Known for her mystical depictions of flora and fauna inspired by Persian miniatures, as well as her gossamer-thin layers of celestially-toned paint, UCLA MFA grad Theodora Allen is currently making waves with her second solo exhibition, Vigil, at Culver City’s Blum & Poe.
The show is comprised of two separate bodies of work, The Cosmic Garden and The Candle. The former depicts sprouting plant life, a guitar, and various heavenly bodies, all bathed in moonlight and framed in arched windows. Here, the natural, human, and cosmic realms co-exist in a divine harmony. In the latter, viewers can spot the titular object in the center of these paintings as interlocking, atom-shaped spheres and geometric patterns enshrine this eternal symbol of hope.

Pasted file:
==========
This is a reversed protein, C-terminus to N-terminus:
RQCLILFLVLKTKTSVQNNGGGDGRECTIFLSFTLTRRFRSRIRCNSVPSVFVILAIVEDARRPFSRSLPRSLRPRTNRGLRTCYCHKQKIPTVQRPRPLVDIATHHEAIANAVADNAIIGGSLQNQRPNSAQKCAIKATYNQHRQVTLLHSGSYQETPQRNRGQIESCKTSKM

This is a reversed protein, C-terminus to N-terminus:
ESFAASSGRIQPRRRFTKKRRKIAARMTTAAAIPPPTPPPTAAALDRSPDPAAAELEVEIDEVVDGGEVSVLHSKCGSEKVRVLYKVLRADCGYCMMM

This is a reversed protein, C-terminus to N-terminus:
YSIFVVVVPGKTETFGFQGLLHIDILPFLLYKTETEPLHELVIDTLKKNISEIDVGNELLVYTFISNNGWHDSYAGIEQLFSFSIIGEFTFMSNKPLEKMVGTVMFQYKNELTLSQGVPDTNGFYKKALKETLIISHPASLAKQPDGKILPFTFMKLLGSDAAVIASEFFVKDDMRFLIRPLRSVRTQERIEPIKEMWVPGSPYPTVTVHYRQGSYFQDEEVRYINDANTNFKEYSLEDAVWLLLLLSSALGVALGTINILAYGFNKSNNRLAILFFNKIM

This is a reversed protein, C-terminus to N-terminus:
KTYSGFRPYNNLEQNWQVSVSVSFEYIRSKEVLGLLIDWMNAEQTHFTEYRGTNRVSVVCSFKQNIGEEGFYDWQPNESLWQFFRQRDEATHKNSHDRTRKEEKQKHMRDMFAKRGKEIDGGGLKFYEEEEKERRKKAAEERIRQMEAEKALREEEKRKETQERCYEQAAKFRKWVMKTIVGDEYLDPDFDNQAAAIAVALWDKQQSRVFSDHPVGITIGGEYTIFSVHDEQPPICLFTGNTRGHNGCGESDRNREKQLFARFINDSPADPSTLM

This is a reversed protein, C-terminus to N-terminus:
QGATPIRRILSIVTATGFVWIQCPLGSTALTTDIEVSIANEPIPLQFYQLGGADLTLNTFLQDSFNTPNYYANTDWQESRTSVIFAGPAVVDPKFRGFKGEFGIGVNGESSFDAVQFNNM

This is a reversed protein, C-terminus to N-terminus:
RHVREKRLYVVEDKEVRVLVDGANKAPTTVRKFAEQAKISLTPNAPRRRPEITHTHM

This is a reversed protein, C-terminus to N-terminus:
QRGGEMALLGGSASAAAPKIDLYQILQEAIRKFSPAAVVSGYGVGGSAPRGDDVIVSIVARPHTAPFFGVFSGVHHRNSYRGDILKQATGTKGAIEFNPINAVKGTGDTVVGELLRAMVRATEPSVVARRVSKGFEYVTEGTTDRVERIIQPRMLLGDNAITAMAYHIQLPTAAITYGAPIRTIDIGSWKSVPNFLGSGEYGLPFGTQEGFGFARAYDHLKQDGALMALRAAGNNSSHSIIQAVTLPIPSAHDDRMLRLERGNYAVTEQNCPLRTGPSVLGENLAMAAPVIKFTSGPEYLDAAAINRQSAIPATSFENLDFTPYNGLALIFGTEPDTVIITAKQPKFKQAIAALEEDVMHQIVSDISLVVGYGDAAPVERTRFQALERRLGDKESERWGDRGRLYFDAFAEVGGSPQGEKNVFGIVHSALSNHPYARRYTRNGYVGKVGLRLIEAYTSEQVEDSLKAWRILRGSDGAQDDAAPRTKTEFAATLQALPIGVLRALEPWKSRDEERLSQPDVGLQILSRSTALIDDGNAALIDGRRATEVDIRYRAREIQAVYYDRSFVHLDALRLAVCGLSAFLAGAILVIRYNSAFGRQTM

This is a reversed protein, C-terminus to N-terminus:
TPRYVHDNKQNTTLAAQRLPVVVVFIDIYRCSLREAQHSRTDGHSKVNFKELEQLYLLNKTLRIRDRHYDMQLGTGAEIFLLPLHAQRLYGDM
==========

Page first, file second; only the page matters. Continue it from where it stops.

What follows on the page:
As otherworldly as Allen’s subject matter is her command of the canvas through brushwork. There is no trace of the artist’s hand at work. (She is known to meticulously wipe away the excess of each layer before moving on to the next.) There is a ghostly feel to her paintings. Her works glow from within, conjuring up visions of medieval stained glass windows.
In both collections, there’s traces of William Blake’s Romantic movement, of the metaphysical preoccupations of 1970s Laurel Canyon. It’s a happy marriage of the two.
Her Jungian symbols of nature and the divine play out their struggle between dominance and unification. “Star Hole,” a poem of American novelist Richard Brautigan, was chosen as the epigraph for this exhibition. It reads, “I sit here on the perfect end of a star, watching light pour itself toward me. The light pours itself through a small hole in the sky. I’m not very happy, but I can see how things are far away.” How apt a contemplation for works such as these.
Theodora Allen: Vigil
Through August 19, 2017
Blum & Poe
2727 S. La Cienega Boulevard
Los Angeles, CA 90034